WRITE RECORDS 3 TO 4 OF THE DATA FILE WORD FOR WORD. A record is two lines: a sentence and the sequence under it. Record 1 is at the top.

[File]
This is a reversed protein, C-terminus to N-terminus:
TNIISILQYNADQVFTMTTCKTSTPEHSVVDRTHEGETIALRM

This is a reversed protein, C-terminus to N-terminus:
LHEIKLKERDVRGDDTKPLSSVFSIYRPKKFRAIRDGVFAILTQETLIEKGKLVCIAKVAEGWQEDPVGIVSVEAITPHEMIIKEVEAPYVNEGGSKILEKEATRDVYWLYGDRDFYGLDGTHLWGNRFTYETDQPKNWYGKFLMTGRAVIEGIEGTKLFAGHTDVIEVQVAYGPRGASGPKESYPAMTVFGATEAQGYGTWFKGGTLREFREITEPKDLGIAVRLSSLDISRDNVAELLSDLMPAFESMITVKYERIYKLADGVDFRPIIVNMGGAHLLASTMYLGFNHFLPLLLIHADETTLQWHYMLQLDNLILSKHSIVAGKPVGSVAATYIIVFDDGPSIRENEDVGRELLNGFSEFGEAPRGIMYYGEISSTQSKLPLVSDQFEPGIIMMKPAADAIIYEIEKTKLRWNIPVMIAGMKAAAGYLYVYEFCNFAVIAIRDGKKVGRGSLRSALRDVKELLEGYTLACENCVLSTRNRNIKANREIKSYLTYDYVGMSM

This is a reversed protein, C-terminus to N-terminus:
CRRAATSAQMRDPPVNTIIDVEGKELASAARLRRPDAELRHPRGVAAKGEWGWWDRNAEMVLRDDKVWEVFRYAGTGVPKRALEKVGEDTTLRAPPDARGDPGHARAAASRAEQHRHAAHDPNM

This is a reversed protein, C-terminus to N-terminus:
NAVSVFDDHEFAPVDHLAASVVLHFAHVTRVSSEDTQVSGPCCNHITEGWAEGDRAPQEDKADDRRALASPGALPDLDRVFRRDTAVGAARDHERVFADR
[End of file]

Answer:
This is a reversed protein, C-terminus to N-terminus:
CRRAATSAQMRDPPVNTIIDVEGKELASAARLRRPDAELRHPRGVAAKGEWGWWDRNAEMVLRDDKVWEVFRYAGTGVPKRALEKVGEDTTLRAPPDARGDPGHARAAASRAEQHRHAAHDPNM

This is a reversed protein, C-terminus to N-terminus:
NAVSVFDDHEFAPVDHLAASVVLHFAHVTRVSSEDTQVSGPCCNHITEGWAEGDRAPQEDKADDRRALASPGALPDLDRVFRRDTAVGAARDHERVFADR